Total Expenses- $3.15 Trillion

    Revenue
    Social Security Payroll Tax- $1.0 Trillion
    Other Taxes- $1.6 Trillion
    Total Revenue- $2.6 Trillion

    Deficit- $0.55 Trillion

    Notice I whacked the most from Defense/ Homeland Security; for two reasons, one we really need to scale back our global military footprint, and two, thats where the money is. I also cut general govt’ spending bythe same percentage, and got 0.1 trillion.
    I boosted revenue by 0.5 Trillion, by letting the Bush tax cuts expire and closing loopholes.

    We would still have a deficit, but much smaller. And unlike the Republicans, my plan doesn’t involve emptying nursing homes onto ice floes.

    Your turn.

  18. superdestroyer says:

    @Liberty60:

    This sounds like the Clinton budgets, cut defense, maintain all of the other programs, and hope for an economic bubble to make up the sort term deficit.

    Of course how do you plan on having an economic boom by increasing income taxes by 50%.

    My guess is that a $500 billion dollar increase in taxes will just end up with a $4 trillion dollar annual budget and the same $1 billion dollar annual budget deficit that the Democrats tolerate now.

    I doubt that a Pelosi lead House would sign off on cutting one dollar from anything other than defense and cutting defense by 50% will lead to about one million people losing their jobs and will turn certain cities in the U.S. into ghost towns.

  19. An Interested Party says:

    Liberty60’s plan is certainly more credible than no plan, which is what we see from most of the those around here who write about “cut, cut, cut!”…so superdestroyer and all the rest of you who want to cut so much…what is your plan?

  20. anjin-san says:

    So lets see, what is the flat earth society saying today? Oh yea. Obama wants to raise taxes 50% and cut defense spending 50%. I see.

    Why don’t we just fully embrace ignorance as a society, start having witch trials again, and get it over with?

  21. liberty60 says:

    @superdestroyer-
    I sound like Clinton?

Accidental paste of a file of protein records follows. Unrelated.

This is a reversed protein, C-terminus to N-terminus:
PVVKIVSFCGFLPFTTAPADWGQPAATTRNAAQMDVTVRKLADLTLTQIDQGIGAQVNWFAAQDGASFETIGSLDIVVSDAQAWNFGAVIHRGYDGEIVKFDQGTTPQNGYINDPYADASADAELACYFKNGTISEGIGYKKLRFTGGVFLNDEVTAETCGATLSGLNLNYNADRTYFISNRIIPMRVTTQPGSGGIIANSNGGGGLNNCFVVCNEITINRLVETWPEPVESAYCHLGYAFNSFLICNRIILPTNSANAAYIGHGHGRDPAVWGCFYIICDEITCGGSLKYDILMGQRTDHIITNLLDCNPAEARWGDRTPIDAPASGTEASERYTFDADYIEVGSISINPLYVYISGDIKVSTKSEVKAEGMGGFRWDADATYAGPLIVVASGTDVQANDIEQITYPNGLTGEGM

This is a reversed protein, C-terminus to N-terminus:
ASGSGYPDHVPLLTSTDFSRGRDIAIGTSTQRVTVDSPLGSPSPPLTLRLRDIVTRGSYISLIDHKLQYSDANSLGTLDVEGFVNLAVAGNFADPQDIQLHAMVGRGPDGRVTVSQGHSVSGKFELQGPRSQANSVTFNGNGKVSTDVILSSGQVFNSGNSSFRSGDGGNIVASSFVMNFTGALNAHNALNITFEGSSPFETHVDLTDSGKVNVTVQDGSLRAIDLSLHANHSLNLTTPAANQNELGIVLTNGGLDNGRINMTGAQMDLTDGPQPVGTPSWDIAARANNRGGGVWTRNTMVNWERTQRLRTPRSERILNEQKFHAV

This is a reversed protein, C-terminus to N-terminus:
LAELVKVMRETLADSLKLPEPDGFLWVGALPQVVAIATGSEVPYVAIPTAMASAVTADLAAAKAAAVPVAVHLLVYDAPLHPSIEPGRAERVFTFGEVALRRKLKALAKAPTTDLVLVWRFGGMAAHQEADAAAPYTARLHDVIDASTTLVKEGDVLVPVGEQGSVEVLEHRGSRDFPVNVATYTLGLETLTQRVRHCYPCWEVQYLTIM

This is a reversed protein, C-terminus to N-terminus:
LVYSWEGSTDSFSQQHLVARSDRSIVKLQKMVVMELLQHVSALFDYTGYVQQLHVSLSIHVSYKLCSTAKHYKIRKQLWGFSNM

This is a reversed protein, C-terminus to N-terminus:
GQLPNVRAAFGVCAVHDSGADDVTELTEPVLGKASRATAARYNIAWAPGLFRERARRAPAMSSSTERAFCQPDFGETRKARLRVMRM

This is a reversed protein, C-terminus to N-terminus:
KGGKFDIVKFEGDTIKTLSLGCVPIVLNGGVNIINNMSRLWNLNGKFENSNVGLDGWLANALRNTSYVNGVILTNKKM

Really?

    Well now, flattery will get you nowhere, mister.

  22. mannning says:

    Looks to me like we need a real Austerity Program for possibly as long as 10 years, depending on the economic level we can reach. This means cuts in spending of about 10% per year each year of the program, with every sector taking a real hit, except debt service. If the economy rises substantially in the meanwhile, rescaling some of these reductions could take place, and national debt reductions could be significant.

    It should also mean rooting out fraud and abuse across the board, eliminating a number of expensive but “nice to have” government services, such as a Federal Education Department, eliminating many donations to foreign nations, and reducing our overseas forces to a minimum. Many advanced weapons systems would have to be put on a “go slow” or even canceled outright until our economy recovers sufficiently to afford them. This could mean a very serious reduction in our military spread over the ten years, again, unless economic activity heats up substantially much sooner. A serious effort should be made to eliminate Government Unions as well, and to allow a phased equalization of private and government pay scales.

    The Solomon’s choices residing in Medicare, Medicaid, Obamacare and Social Security will have to be made in order to reduce both their outlays and their entitlements very substantially. This will be the most probable area of failure of our system to cope. I am not sure what means testing would do for Medicare, but it should be explored. Raising the elegibility level for SS to 68 or 69 may help, but other reductions will be needed. We need to return to the idea of personal responsibility instead of womb to tomb government support.

    I am sure that eliminating or reducing costly restrictions on exploration, production, and use of our oil, coal, and natural gas would have a strong economic benefit too. Perhaps the EPA needs to be scaled back substantially in its efforts to strangle our economy for the benefit of desert bugs and forest beetles while loading our energy sector with massive costs we now cannot afford.